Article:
It has, without doubt, been one hell of a long morning. As most people are now aware, an Earthquake hit most of England in the early hours of the morning of February 27th. Around 4.7 on the Richter scale, it was not only a rare occurrence but the biggest of its kind for around 24 years. For some, it was their first experience of what tremors are and can do. For myself, it was only the second yet no less frightening once the realisation kicks in. After running into the next room to make sure that my Mom and the dog were ok, I sat back down at my computer and contemplated my next move. It didn’t take long to figure. I did exactly what any other decent human being would do.

I went onto Twitter.

The following is an insight into how I suddenly became fascinated with online journalism.

The first twitter comment that I came across was from fellow Environmental News Online reporter Stephen Nunes confirming the tremors and posting a link to the USGS.gov website featuring their official report on what took place. I couldn’t find anyone else online at that point to cover the story, so I decided to take matters into my own hands and made the call to stay up all night and write a blog about it.

For the next hour, I wore out the F5 button on my keyboard keeping up to date with the coverage on BBC Online and Sky News.In an effort to keep myself grounded, I logged on to one of my favourite online forums to see what members of the site were saying. After all, they weren’t journalists, but normal everyday civilians sharing their immediate thoughts and feelings. As expected, a thread was already in progress with countless replies ongoing as I skimmed through page after page. At this point, I noticed the time; it had just gone 3am. I signed into my e-mail browser and sent a couple of e-mails out to selected websites in an attempt at gaining a few comments to be able to use, but who would be up at this time of night? The waiting game wasn’t an option at this point. I was in full journalism mode. Do I sacrifice a story in order to wait for hours on end just to obtain a few words to validate my piece? Do I balls. I went straight to WordPress.com and searched in their tag section for ‘Earthquakes’. Twittering my actions as I went along, I found a series of blogs from people across the country who, like me, sought an immediate voice to express the experience. Noting the few posters who had clearly stated that this was their first ever earthquake, I ran with it and used a couple of quotes to give the story a new spin. A quick visit to Flickr gave me the last vital piece needed: a picture. There was only one, of a couple sitting on a sofa watching the coverage on TV. It would do nothing on it’s own, so I slapped on a caption and upon reading it through, was pleased with my choice. It was a visual insight into the public reaction. People often say that journalism is untrustworthy, or unable to connect with people because of it’s framed view of what is a wider world. Those skeptics simply don’t understand. That one picture, in the context of the story, spoke more to me than any image of a crack in the ground, and the quotes used were from real people, sharing their viewpoint. If that isn’t a connection between news and the people it affects, I don’t know what is.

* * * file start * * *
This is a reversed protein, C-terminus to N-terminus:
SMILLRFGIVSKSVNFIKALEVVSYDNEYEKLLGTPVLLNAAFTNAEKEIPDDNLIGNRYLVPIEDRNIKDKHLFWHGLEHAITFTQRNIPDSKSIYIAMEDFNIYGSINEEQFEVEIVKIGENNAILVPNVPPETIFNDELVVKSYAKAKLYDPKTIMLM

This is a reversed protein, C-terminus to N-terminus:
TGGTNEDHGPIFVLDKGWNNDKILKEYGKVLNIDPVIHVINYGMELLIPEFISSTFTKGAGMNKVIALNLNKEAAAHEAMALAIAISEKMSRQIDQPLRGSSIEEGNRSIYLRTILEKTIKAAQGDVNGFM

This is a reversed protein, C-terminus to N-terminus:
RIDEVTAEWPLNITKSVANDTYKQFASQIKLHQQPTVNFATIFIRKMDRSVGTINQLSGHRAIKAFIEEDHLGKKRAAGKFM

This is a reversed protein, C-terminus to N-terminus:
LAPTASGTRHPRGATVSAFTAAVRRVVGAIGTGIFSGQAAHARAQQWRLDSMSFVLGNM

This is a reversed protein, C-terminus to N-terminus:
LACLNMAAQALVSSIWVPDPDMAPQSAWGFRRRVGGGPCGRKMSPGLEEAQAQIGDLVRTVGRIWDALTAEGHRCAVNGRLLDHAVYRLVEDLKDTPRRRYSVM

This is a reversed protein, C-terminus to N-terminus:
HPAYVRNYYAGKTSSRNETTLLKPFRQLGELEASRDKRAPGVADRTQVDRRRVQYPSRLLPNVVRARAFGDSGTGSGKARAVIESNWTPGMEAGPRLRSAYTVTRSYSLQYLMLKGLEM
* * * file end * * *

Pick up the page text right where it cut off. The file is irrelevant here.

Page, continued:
The finished article, for those interested, can be read here: https://localengovernment.wordpress.com/2008/02/27/late-night-earthquake-rumbles-england/, and here: http://environmentalnewsonline.com/index.php?option=com_content&task=view&id=43&Itemid=55

A review of the story can also be seen here: http://onlinejournalismblog.com/2008/02/27/student-journalists-cover-the-uk-earthquake/

It might sound a little boring to some, but I will be perfectly honest: The adrenaline rush was amazing. At the risk of sounding self-indulgent, pretentious and just downright geeky, the feeling of rushing around to collect information, images and opinions in order to pick out the key elements and piece together an original and informative (and factually accurate) story as quickly as possible was satisfying as anything could be. Maybe it’s a little sad to have been proud of myself as I climbed into bed at 6am this morning, but for the first time, I actually found myself starting to understand and appreciate online journalism a lot more. The only concern now is to keep up the momentum. Earthquakes don’t happen every day. Probably with good reason too.

I wouldn’t want to be the only one cheering for another.

Advertisements